The dense forest surrounded us, filling the car with a soft green light. We were driving through the largest dry coastal forest in all of East Africa, in search of the elusive Arabuko Sokoke Scops Owl.
This small owl, who makes its nest in the hardwood tree, the Brachylaena Huillensis, was only discovered in the 1960s, when it was caught in a mist net set up for birds. At present (2020) there are around 3000 owls in Arabuko Sokoke, along the coast of Kenya, and a small population in North Eastern Tanzania.
In Search of the Sokoke Scops Owl
The forest around us is unbelievably dense and unlike anything I’ve seen before. The ground beneath us was damp and bright red, in stark contrast to the emerald leaves and vines that cocooned our path. Looking into the thick forest canopy, I didn’t think we had a chance of spotting the owl. On our last visit to Arabuko Sokoke, we did not have any luck finding these little critters.
We had been driving for some time when our guide, Willy, stopped the car and got out. “I’m going to look for the owl”, he told us. With that, he ducked under the low branches of a tree and disappeared into the jungle beyond. We stood around our vehicle, wondering how he was going to manage to find this elusive owl, given its petite size. The Arabuko Sokoke Scops Owl, when fully grown, weighed a mere 50 grams and stood about six inches in height.
Hiking Through Dense Forest
After twenty minutes, he returned. “I’ve found them”, he told us, excitedly. “Come”, he said, once again entering the forest. This time, we followed suit. The entrance to the path was partly grown over and obscured with leaves and branches. We struggled through the vegetation, being careful not to get our clothes caught on the branches that brushed our arms and legs. The path was narrow and not more than a foot wide, although the bright red soil did make it somewhat easier to see. For the most part, it was impossible to pass without crouching and making ourselves as small as possible.
I started to wonder about those gorilla treks, which sometimes can take hours before a family is found. Ten minutes into the thick of it, we felt our camera bags weighing down on us and our knees buckling from having to keep them bent as we walked. The air was saturated with water, and our perspiration had nowhere to go. Soon, we were soaked in our own sweat. As we continued, I prayed that the owl wouldn’t have flown off in the meantime.
Finding the Owl
“It’s there”, Willy said, coming to a stop in a bend on the path. He was pointing to a branch low in the forest canopy, with leaves that shaded it like an umbrella. Right there, perched on it, was a mating pair. Both owls were fully awake, their eyes glinting, forest green reflected in their bright sclera. They were pressed up against each other, eyeing us carefully, one with its gaze on us and the other, at Willy. Owing to the recent rains and the relatively cooler temperature, both owls had puffed up their feathers for warmth and snuggled against each other.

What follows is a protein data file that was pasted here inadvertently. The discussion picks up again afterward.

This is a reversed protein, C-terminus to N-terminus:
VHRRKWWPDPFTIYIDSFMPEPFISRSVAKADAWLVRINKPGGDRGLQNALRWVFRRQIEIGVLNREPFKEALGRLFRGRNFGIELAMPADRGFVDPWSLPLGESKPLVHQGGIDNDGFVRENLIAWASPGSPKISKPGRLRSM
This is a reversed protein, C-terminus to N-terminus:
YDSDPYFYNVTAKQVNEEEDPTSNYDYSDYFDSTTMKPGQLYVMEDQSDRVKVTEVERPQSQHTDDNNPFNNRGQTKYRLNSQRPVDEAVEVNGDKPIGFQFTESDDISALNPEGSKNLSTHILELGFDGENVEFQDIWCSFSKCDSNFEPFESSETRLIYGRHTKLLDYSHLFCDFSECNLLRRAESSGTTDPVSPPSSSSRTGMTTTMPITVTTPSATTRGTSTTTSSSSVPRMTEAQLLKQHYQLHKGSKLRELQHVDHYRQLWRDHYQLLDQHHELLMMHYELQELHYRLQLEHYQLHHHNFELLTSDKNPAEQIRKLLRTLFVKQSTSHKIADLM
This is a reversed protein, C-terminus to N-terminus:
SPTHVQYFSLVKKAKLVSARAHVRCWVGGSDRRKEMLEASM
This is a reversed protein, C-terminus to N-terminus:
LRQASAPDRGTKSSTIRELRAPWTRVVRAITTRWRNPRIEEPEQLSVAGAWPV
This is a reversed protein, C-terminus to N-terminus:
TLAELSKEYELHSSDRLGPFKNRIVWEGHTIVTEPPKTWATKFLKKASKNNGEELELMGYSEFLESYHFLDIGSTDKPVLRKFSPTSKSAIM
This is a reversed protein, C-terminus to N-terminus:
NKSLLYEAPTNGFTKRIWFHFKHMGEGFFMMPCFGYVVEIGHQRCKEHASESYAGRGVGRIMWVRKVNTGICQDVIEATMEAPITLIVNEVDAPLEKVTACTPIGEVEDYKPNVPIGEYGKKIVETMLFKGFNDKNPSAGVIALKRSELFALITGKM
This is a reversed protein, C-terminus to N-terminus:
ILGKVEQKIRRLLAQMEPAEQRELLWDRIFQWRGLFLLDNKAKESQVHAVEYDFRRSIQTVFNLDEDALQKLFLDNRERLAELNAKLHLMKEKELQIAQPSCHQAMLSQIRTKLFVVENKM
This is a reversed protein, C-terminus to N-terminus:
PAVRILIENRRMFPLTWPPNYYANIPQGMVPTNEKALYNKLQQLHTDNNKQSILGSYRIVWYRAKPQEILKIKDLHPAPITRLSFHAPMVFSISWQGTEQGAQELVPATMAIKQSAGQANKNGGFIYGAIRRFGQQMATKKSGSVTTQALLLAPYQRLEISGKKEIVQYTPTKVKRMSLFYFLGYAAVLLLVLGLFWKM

“How did you find them?” I whispered to Willy, amazed at our luck.
“I called to them”, he whispered back. “And they called back, so I knew their direction. I had to do this a few times until I knew for certain where they were.”
We stood with the owls for some time, taking as many photographs as we could. They scarcely moved, standing stock still, with only their gaze shifting occasionally from one human to another. Although they were near motionless, it was a joy nevertheless to watch them, both safe in the company of each other.
The Future of the Sokoke Scops Owl
As we walked back to our vehicle, I contemplated the uncertain future of this charming little creature. Its elusive nature has made it difficult to study, stalling progress on breeding programs. Although researchers have managed to tagged a number of them, the owls always managed to remove the tracker. Because of this, we still don’t know how the owls breed. The only clues have been the empty shells left in holes of hardwood trees like the Brachylaena. The only way at present to ensure the continuity of this species is to preserve the natural forest and refrain from chopping down its hardwoods.
Finding a Guide for Arabuko Sokoke
Getting an experienced guide is key to finding the Sokoke Scops Owl. As mentioned, our visit some years back did not yield any results because we did not have a guide with the much needed knowledge.
This time we went with Willy, a birder and guide who was part of the Arabuko Sokoke Forest Guides association. He is also a specialist for all of East Africa. We were able to find the owl and some other hard to spot birds because of his incredible knowledge and sighting ability. It would have been impossible otherwise. You can contact his on WhatsApp at: +254 723 31 4416.